Obsessive-compulsive disorder (OCD) is one of the anxiety disorders, and is a potentially crippling and chronic condition. Those who suffer from OCD are caught in a cycle of repetitive thoughts and behaviors that interfere with even simple, everyday tasks. Although they often realize the behaviors are senseless, the compulsion to perform them remains extremely difficult to defeat. Although OCD symptoms typically begin during the teenage years or early adulthood, some children develop the illness at earlier ages, including the preschool years. In addition to seeking appropriate psychological and psychiatric counseling, I recommend that people diagnosed with OCD consider taking fish oil supplements, which contain omega-3 fatty acids. These essential fatty acids have been shown to be effective in a wide range of psychological conditions.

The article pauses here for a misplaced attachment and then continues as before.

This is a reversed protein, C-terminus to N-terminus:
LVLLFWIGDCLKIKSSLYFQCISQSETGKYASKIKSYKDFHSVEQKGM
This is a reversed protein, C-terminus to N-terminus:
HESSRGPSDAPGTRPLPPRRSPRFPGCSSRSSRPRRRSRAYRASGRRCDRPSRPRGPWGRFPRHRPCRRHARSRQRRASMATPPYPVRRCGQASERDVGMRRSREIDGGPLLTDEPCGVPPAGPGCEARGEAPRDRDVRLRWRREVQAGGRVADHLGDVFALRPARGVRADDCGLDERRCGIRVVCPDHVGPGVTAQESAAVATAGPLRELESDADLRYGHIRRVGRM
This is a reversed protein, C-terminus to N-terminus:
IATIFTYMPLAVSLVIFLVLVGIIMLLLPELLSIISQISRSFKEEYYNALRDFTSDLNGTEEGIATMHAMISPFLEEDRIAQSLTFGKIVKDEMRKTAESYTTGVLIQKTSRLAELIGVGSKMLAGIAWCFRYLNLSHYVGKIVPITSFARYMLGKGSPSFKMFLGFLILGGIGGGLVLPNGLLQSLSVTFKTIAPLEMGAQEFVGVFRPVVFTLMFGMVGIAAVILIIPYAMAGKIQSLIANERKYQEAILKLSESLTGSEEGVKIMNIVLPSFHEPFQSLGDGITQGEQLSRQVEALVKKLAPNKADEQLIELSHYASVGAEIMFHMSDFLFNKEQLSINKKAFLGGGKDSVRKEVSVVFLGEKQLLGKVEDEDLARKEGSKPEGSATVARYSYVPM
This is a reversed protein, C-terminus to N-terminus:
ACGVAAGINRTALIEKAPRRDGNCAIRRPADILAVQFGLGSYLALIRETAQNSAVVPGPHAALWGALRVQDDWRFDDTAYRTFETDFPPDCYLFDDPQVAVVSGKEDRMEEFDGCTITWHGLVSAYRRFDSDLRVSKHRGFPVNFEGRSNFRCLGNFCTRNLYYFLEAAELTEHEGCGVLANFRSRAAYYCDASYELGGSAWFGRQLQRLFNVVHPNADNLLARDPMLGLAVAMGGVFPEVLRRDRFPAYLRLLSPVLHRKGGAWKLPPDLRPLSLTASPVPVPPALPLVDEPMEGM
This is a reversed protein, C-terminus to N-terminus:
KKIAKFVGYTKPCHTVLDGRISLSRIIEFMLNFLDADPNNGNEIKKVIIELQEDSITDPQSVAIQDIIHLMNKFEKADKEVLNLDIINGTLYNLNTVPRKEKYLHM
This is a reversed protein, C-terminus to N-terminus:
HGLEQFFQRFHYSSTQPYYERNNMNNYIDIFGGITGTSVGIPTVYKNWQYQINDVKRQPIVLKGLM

Here's another reason to include blueberries, strawberries and walnuts in your diet: the polyphenols these foods contain appear to be good for the brain. In fact, these micronutrients seem to reverse an age-related decline in the process by which brain cells remove and recycle biochemical debris that could interfere with brain function. Investigators with the U.S. Department of Agriculture Human Nutrition Research Center on Aging in Boston found that the polyphenols in these berries seem to help maintain the process by which specialized brain cells do their "housekeeping." Researcher Shibu Poulose, Ph.D., noted the study provides further evidence of the benefits of eating foods rich in polyphenols. In addition to berries and nuts, fruits and vegetables with deep red, orange or blue colors also pack an antioxidant punch. Dr. Poulose emphasized the importance of consuming the whole fruit and noted that frozen berries, available year round, are also good sources of polyphenols.
Did you know that blueberries and strawberries are two of the 10 most antioxidant-rich fruits?